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Switching between states

A chatbot script is defined in a text file with a tree structure, where some elements are nested into others. These elements are the bot states which it can switch to in the course of a conversation. More general states include more specific ones.

State switching cases

State switching happens in the following cases:

  • The user sends a request processed by a global q! or intent! tag, or an event occurs which triggers an event! tag. Switching to a state by a global tag is possible from any other state, except for modal states.

  • The user sends a request processed by a local q or intent tag, or an event occurs which triggers an event tag. Switching to a state by a local tag is possible from the nearest parent, sibling, or children states.

  • A request or an event is processed by a local q, intent, or event tag with a fromState or toState parameter. This parameter explicitly sets a state from which or to which switching by this tag is possible.

  • go or go! tag is triggered in the state, or the $reactions.transition method is called.

When both patterns and intents are used in one script, the q/q! tags are triggered with a higher priority than intent/intent!. Learn more about pattern and intent priority.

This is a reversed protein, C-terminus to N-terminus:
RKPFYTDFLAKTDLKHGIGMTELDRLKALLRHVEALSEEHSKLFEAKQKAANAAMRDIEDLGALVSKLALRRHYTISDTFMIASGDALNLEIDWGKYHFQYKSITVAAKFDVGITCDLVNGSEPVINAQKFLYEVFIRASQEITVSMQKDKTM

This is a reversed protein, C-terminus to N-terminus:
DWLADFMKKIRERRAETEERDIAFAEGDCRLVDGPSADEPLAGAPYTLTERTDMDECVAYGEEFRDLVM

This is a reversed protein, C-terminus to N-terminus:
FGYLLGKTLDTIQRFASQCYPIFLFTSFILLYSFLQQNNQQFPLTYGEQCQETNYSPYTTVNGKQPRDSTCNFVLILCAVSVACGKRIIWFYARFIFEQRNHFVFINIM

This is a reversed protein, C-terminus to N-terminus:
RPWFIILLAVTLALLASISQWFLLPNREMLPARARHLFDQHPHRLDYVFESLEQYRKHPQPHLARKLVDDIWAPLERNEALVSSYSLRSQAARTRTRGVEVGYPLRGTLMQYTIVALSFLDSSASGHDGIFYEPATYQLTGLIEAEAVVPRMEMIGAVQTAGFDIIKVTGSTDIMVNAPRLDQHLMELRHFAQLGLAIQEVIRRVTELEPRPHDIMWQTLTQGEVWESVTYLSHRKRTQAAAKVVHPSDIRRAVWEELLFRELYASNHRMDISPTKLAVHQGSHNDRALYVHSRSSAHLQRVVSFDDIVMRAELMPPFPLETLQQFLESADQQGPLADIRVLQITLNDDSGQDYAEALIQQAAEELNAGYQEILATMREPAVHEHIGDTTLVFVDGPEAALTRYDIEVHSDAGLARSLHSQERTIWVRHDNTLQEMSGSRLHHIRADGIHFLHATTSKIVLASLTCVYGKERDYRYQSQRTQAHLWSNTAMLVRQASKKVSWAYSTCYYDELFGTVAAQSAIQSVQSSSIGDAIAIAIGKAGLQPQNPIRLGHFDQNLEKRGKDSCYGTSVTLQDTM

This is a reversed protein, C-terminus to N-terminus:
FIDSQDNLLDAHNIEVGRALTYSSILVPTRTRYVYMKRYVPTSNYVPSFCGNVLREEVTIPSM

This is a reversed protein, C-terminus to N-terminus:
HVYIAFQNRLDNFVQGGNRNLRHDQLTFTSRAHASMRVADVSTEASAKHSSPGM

Trigger priority

When the bot is in some state, it can switch to others by any trigger tag accessible from the current state. The tags are triggered in a specific order depending on the distance between the current and target states: children states have the highest priority, followed by sibling states, followed in turn by parent states.

Therefore, different states can have trigger tags with the same values, but different tags will be triggered based on the state where the bot is currently in. Take a look at the following script:

$Yes = (yes/of course)
$No = (no/not/no way)

theme: /

state: Start
q!: $regexp</start>
go!: ../MorningExercise

state: MorningExercise
a: Do you do morning exercise?

state: EveryDay
q: * $Yes *
a: Do you do it every day?

state: Yes
q: * $Yes *
a: Good!

state: No
q: * $No *
a: Morning exercise should become your habit!

state: No
q: * $No *
a: Morning exercise helps your body and brain, try working on yourself!

This script shows how positive and negative user answers are processed differently depending on the current state. Let’s have a look at how this script is processed:

  1. The script starts up, the go! reaction tag redirects the dialog to the MorningExercise state.
  2. In MorningExercise, the bot asks Do you do morning exercise?.
  3. The bot stays in the current state, where the following patterns are active: * $Yes * and * $No *.
  4. The user says yes and the bot switches to the MorningExercise/EveryDay state. The bot then asks Do you do it every day? , and the next set of patterns becomes active.
  5. The bot interprets the next user reply in the context of MorningExercise/EveryDay. The replies trigger patterns in nested states, since they have a higher priority.